• Additional withholding up to twice the normal amount of Social Security taxes in the period from January 1 through April 30, 2021.
    • The employee will reimburse the employer for any deferred payroll taxes should the employee leave the company prior to such a time when all deferred payroll taxes have been repaid.
  • Create a plan to account for repayment of deferred payroll taxes should the affected employee be earning less in 2021 than he or she earned in 2020.
  • Provide direction to your payroll team and provider for adjusting paychecks to reflect the deferral.
What If We Already Elected to Defer Payroll Under the CARES Act?

Under the CARES Act, employers can already defer paying the employer’s portion of Social Security taxes through December 31, 2020. All 2020 employer’s share of Social Security deferred amounts are due in two equal installments — one at the end of 2021 and the other at the end of 2022.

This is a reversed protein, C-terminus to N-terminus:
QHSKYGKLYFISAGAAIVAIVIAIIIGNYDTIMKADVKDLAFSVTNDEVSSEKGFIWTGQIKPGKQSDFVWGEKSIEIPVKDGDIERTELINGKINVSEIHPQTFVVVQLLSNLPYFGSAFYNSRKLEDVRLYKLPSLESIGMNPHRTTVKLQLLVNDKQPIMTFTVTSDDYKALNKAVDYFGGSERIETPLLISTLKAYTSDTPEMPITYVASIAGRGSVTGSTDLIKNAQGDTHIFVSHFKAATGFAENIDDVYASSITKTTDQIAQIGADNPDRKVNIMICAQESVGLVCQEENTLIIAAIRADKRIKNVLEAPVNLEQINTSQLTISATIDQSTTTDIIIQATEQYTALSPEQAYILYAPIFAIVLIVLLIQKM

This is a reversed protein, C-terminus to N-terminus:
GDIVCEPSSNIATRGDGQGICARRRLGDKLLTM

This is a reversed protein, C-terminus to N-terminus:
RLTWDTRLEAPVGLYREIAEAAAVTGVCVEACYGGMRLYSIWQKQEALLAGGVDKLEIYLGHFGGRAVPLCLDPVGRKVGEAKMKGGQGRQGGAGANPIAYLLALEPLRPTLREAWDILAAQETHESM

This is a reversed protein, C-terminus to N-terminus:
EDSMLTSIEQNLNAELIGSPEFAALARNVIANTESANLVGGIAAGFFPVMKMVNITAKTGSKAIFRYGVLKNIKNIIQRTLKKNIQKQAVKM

The President’s executive action is a separate program with a different payment timeline. You have a much longer time to defer the employer’s portion, but the employee portion is due within months. These are separate programs with separate timelines.

For additional information on the CARES Act please visit the link here.

For more information on the IRS FAQ for employer’s payroll tax deferral visit the link here. 

Meet Our Team

Mike J. Mondelli,

Tax Manager

With more than a decade of federal tax experience, Mike provides advice on federal tax matters. He routinely advises on IRS practice and procedure including examination, appeals, collection, penalty abatement, audit reconsideration, research, captive insurance disclosures, Private Letter Rulings, and other federal tax issues.